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10.2. Writing Mathematics in LyX

You write Mathematics in LyX just as you would write it anyway, i.e. as if it were going to be processed by TeX and not Jade. The whole combined power of TeX/LaTeX/LyX lies at your fingertips! So let 's try some math here! This is a numbered displayed equation:

Equation 10-2. (eq3)

An example of an unnumbered equation:

Equation 10-3. (eq4)

And here is an example of an inline formula: , or again .

This is a partially numbered displayed equation:

Equation 10-4. (eq5)

while in this one all equations are numbered:

Equation 10-5. (eq6)

Now, let's do some more advanced examples:

Equation 10-6. (eq7)

How about these: a matrix

Equation 10-7. (eq8)

a partially filled matrix

Equation 10-8. (eq9)

a continued fraction

Equation 10-9. (eq10)

a limit

Equation 10-10. (eq11)

and some inequalities

Equation 10-11. (eq12)

Equation 10-12. (eq13)

Equation 10-13. (eq14)

Here is an inline inequality, with a proof of non-negativity of relative entropy ( ): show that , for Then observe that (here comes an inequality array):

Equation 10-14. (eq15)

If you are looking at the PDF or PS version of this document, everything will look perfect, because it was typeset directly by TeX. But if you are reading the HTML or RTF version, then you might have noticed that the equation numbering is not continuous. Rather it starts all over from (1) in each multiline equation. This is a bug of the method we use: each equation, be it inline or displayed, one line, or multi-line, will be processed by TeX as a separate document (only for HTML and RTF), starting the numbering from 1 over and over again. Till some TeX Guru (anyone reading?) out there tells me how to work around this, the simplest solution for equation numbering is to follow the rules below:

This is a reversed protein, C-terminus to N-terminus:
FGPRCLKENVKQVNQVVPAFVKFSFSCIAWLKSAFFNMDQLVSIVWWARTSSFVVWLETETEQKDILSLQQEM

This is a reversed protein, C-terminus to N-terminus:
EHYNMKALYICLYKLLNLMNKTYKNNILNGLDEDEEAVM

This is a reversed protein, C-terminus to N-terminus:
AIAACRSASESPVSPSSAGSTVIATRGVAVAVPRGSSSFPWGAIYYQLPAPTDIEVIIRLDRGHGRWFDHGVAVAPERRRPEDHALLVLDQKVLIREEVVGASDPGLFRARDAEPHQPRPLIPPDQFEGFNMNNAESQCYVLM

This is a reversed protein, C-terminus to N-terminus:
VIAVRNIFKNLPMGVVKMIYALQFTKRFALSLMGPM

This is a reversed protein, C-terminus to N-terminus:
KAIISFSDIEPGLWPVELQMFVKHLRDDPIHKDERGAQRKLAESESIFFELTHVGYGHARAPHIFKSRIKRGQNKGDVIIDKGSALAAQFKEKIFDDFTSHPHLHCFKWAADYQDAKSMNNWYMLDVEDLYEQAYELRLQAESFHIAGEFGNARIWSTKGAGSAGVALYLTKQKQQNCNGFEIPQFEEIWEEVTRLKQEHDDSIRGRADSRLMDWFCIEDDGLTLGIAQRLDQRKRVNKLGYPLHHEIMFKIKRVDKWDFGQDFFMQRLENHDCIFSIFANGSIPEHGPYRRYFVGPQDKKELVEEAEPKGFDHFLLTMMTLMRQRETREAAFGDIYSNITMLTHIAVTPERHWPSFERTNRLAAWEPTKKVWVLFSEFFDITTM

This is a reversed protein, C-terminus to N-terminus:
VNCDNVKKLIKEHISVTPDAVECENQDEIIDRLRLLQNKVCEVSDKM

1. Don't put more than one labels in a multi-line equation (an equation array in LaTeX jargon). If you absolutely need to, split the equation in two, containing only one label each.

  2. Start each equation label with “eq”, followed by a number, like “eq1”, “eq2”, “eq78” etc. My scripts number each displayed equation (i.e. not the inline ones) consequtively through the whole document, automatically assigning an id and a title to them in the SGML code. These ids and titles are always of the form “eqxxx” where xxx is the number of the equation and refer to the whole equation, not some line of it. On the other hand, LyX knows only of equation labels assigned to some line of some equation. If you followed the previous rule and if you name the one and only label of your equation with the “eqxxx” label displayed in its title, then you can refer to it from LyX like any other cross-reference and everything will work perfectly!

  3. The best way to implement the previous rule is to just process your document once without any labels in equations. You will see that all versions will have concise and continuous numbering in the equation titles. You will see titles like “Equation 11-1. (eq2)”. The “11-1” comes from Jade and means “the first equation of chapter 11”. The “(eq2)” is the title, assigned automatically by my scripts. Now, if you want to label this equation in LyX, label only one line of it (first rule) and label it “eq2” (second rule[1]).

Notes

[1]

of course, you take away the quotes

Last updated Mon Sep 24 01:19:25 CEST 2007 Permalink: http://www.karakas-online.de/mySGML/lyx-writing-mathematics.html All contents © 2002-2007 Chris Karakas